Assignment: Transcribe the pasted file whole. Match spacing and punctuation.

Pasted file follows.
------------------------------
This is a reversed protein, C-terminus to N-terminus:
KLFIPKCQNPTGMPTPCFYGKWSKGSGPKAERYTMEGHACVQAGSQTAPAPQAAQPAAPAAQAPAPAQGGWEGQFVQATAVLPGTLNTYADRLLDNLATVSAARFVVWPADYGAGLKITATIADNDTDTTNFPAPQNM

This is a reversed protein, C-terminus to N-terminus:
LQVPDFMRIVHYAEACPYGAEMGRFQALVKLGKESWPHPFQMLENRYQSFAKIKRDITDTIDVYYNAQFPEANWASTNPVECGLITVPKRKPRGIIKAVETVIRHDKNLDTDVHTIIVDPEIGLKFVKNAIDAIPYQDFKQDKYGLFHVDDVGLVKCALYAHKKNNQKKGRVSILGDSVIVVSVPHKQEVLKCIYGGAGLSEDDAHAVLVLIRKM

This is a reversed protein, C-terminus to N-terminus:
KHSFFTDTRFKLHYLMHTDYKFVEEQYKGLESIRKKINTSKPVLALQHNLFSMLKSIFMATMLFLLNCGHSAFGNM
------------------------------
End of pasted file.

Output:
This is a reversed protein, C-terminus to N-terminus:
KLFIPKCQNPTGMPTPCFYGKWSKGSGPKAERYTMEGHACVQAGSQTAPAPQAAQPAAPAAQAPAPAQGGWEGQFVQATAVLPGTLNTYADRLLDNLATVSAARFVVWPADYGAGLKITATIADNDTDTTNFPAPQNM

This is a reversed protein, C-terminus to N-terminus:
LQVPDFMRIVHYAEACPYGAEMGRFQALVKLGKESWPHPFQMLENRYQSFAKIKRDITDTIDVYYNAQFPEANWASTNPVECGLITVPKRKPRGIIKAVETVIRHDKNLDTDVHTIIVDPEIGLKFVKNAIDAIPYQDFKQDKYGLFHVDDVGLVKCALYAHKKNNQKKGRVSILGDSVIVVSVPHKQEVLKCIYGGAGLSEDDAHAVLVLIRKM

This is a reversed protein, C-terminus to N-terminus:
KHSFFTDTRFKLHYLMHTDYKFVEEQYKGLESIRKKINTSKPVLALQHNLFSMLKSIFMATMLFLLNCGHSAFGNM